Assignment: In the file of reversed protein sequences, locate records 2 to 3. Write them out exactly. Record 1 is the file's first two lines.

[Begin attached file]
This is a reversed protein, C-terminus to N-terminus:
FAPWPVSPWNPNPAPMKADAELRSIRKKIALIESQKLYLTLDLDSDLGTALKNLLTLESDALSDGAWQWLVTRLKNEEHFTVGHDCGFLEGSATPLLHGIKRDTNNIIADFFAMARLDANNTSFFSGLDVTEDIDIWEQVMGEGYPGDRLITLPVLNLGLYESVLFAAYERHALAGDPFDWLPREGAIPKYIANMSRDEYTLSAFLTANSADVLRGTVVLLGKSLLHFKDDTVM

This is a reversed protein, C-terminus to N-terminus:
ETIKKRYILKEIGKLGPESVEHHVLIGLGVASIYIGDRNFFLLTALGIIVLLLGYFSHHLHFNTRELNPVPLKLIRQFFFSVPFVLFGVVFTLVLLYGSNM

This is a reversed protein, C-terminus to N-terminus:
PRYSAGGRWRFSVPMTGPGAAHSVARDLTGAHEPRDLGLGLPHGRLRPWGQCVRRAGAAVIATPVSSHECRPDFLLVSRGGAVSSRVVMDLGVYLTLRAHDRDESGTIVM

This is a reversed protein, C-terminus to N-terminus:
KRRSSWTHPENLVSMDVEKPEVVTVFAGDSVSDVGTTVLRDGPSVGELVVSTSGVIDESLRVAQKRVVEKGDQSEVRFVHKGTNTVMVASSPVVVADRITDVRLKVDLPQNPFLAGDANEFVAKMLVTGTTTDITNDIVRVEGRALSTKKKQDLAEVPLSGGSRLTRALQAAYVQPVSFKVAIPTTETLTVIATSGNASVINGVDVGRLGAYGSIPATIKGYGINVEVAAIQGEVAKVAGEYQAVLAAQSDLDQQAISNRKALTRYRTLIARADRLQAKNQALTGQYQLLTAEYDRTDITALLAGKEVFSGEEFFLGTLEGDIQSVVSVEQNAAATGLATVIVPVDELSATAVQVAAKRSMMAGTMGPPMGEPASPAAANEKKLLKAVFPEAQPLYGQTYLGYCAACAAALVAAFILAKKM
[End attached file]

This is a reversed protein, C-terminus to N-terminus:
ETIKKRYILKEIGKLGPESVEHHVLIGLGVASIYIGDRNFFLLTALGIIVLLLGYFSHHLHFNTRELNPVPLKLIRQFFFSVPFVLFGVVFTLVLLYGSNM

This is a reversed protein, C-terminus to N-terminus:
PRYSAGGRWRFSVPMTGPGAAHSVARDLTGAHEPRDLGLGLPHGRLRPWGQCVRRAGAAVIATPVSSHECRPDFLLVSRGGAVSSRVVMDLGVYLTLRAHDRDESGTIVM